I’m a pescatarian. That means I don’t eat red meat or poultry, but am good with most creatures from the sea. I know plenty of people both in and out of the wine and food industries who eat in a similar fashion.
I was at a wine lunch the other day at which the last course was duck with a delicious slice of what I would call a mushroom bread pudding, which was served with a flight of pinot noirs. When I let the server know that I do not eat meat but that fish was fine, I was instead served pan-roasted dorade, a pungent, seasonal fish.
Pinot noir is often touted as the “go to” red wine for fish, so it was not surprising the chef felt it would be a reasonable pairing. Lightly tannic, fruity reds such as pinot tend to work better than earthy, tannic monsters. However, pinot noir matches some types of fish — such as salmon, yellowfin tuna and swordfish — more than others, such as tilapia or dorade.
This particular fish filet seemed especially overpowering, at least when tasted with the pinot noir. Dorade is clearly a white wine kind of fish. It is wonderful with albariño, riesling, gruner veltliner, pinot gris, a slough of Italian white grapes and sauvignon blanc. But red wines, no matter the type, just make it taste fishier.
For years I’ve been telling readers, customers and students that wine and food pairing must also consider seasoning, and the way a dish is prepared. I’ll grant that a New York strip steak and California cabernet make a better pairing than substituting a portobello mushroom, but that does not mean the veggie matchup is not enjoyable.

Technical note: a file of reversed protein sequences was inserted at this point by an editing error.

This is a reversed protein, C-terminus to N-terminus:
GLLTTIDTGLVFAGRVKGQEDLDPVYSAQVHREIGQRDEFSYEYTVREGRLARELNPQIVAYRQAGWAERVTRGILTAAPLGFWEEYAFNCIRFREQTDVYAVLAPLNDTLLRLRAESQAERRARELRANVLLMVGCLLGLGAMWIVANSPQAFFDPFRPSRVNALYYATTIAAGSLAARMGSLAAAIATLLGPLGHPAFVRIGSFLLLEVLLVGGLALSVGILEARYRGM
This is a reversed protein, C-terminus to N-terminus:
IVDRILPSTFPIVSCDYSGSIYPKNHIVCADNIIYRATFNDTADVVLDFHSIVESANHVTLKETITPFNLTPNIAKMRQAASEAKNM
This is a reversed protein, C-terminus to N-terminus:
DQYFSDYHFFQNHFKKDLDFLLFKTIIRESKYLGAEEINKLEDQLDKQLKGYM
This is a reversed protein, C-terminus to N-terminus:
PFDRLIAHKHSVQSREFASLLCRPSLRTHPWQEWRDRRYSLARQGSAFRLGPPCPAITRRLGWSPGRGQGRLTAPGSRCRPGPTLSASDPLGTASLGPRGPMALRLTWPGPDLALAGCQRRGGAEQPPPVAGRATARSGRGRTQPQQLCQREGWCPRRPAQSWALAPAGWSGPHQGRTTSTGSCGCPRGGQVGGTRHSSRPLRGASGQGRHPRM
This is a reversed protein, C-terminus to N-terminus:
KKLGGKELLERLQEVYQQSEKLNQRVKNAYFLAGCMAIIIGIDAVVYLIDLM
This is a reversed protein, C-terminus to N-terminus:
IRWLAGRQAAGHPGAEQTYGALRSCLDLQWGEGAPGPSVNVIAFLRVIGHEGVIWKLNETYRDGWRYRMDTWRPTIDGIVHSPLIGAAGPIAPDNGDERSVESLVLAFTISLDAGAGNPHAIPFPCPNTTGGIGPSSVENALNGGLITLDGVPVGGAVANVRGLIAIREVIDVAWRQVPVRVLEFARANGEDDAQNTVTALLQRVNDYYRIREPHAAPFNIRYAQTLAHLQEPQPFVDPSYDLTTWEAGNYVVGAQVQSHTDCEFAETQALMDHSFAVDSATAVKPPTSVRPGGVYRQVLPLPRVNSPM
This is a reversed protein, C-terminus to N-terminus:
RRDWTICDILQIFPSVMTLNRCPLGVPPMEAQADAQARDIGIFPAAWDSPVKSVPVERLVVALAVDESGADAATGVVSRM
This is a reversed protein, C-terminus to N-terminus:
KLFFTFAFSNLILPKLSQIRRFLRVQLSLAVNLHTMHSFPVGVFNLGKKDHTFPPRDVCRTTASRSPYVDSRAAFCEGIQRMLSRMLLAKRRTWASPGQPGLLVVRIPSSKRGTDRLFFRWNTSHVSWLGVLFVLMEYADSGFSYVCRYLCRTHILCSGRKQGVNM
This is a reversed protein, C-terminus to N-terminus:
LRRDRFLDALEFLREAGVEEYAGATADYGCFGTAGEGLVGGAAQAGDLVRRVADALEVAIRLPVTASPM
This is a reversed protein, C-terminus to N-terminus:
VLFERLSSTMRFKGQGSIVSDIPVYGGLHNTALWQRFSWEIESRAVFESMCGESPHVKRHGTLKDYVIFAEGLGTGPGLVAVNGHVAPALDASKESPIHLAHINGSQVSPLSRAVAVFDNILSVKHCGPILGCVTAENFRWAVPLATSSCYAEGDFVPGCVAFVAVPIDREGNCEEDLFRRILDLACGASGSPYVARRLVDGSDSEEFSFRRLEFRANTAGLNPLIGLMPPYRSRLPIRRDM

My restaurant, which was also a wine bar, had weekly staff tastings and it was mandatory for the kitchen to attend.
Occasionally, they had way too much to prep and were excused, but on the whole, the cooks had a pretty good idea about wine — and — food pairing so that when a dietary request came in from the server, they knew to ask what the person was drinking. I know many other restaurants take wine and food pairing this seriously, but far too many, including fine-dining establishments, perpetuate some of the clichés — such as the one about pinot noir — to their clientele’s detriment.
Whether you are out in one of the Bay Area’s great restaurants or at home, keep in mind that there is not one cure-all when it comes to food and wine pairing. The best way to choose a wine that will go with your dish, or vice versa, is to ask questions and experiment.
Pamela Busch was the founding partner of Hayes and Vine and CAV Wine Bars, and is a wine educator and writer.